Remember that the divorce has already put your child in a very challenging position, and this is one more difficult step on the road for them.

So help them to feel more comfortable with what is happening by, as mentioned above, keeping your behaviour civil and mature, and by taking the time to communicate with them.

Speak to them about their feelings, or anything that they may be confused about, in a calm, neutral environment. Make sure that they can always come to you or your ex with their problems, without feeling like they are going to be judged or pressured into changing these feelings as a result. Explain that, while this situation may be a new one for both of you, you will learn as a family how to make it work for you, and that both of their parents will always love them dearly.

You and your child’s co-parent can significantly help your child adapt to these new circumstances by creating clear routines, setting rules that are the same for each house, and writing a diary or weekly routine that helps the child understand where they’re going to be, and who with, on each day.

The main thing is that your child feels secure, confident in the love of both their parents, given set routines, and in possession of an important role within each family.

Communicate with your ex and their new partner, too

Try to get to know the new partner, and ensure that you always speak to them in a civil, respectful manner, gradually working towards achieving a sincere connection with them.

Establish clear boundaries so that everyone feels comfortable navigating this situation, and the three of you can lay the foundations for a solid co-parenting relationship.

Work together to agree on consistency across both households, particularly concerning rules and discipline, to present your child with a measured, united front.

Beyond rules, also try to create a dynamic where you feel comfortable discussing your feelings, any difficulties that you are facing or any frustrations that you may be having. But, always discuss these things in as positive a way as possible, in an open, honest and mature discussion, where you are all listening to what each other has to say.

Speak to your child about the situation in a neutral way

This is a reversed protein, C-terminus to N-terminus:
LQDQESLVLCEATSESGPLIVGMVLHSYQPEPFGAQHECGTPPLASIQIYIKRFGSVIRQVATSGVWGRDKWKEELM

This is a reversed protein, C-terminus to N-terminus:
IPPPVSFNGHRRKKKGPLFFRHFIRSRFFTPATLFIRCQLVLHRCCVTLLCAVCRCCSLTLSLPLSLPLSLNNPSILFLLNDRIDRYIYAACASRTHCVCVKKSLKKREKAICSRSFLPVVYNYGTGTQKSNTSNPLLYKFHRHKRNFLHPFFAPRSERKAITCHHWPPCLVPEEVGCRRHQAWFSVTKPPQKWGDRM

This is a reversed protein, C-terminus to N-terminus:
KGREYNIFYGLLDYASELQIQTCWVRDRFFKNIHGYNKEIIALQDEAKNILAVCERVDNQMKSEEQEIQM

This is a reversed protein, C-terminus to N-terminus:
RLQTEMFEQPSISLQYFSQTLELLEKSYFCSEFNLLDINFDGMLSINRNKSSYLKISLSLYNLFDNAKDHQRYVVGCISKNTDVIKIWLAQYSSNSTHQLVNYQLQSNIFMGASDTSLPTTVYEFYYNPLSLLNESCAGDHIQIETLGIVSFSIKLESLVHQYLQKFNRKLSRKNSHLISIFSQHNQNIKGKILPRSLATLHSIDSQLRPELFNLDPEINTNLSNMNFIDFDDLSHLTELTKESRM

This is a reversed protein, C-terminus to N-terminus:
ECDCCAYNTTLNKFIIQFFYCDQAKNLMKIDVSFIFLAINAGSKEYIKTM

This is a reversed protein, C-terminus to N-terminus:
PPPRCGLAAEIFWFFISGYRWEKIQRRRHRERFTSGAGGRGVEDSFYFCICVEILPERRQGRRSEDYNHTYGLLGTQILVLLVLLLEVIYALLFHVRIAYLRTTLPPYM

Don’t make your child feel like they can’t ever mention their step-parent in your presence.

Be kind (or at least neutral) about them both – focusing on your child’s experience will help you to feel calm about this. Don’t interrogate them about the partner or your ex. Instead, ask them about whether they had a good time with the two of them.

Remember that it is possible to take a positive approach to this scenario – your child is being cared for and supported by a large network of positive influences, in a very strong co-parenting relationship. This approach will, without a doubt, bring huge benefits to your child.

Don’t be afraid to ask for support

You’re bound to find this a challenge at moments, and that’s ok to admit. So don’t be afraid to seek support when you need it. Speak to friends or family who you can open up to. Get their advice, or just vent out all of your feelings.

If you’re feeling jealous, frustrated or haven’t quite gotten over the relationship yet, then ask these trusted people how you can overcome these feelings. Face your emotions while maintaining a positive front in front of your child, keeping their best interests at heart.

We hope that this blog provides some comfort, assurance and guidance if your partner is bringing their new partner into your child’s life.

If the situation is the reverse, however, and you would like your new long-term partner to take on the role of step parent for your child, in our next blog post we will be covering how you can approach this in the best way for your child, while keeping your partner’s mind (concerning their ongoing involvement in their child’s life) at ease.

Article Created By Josephine Walbank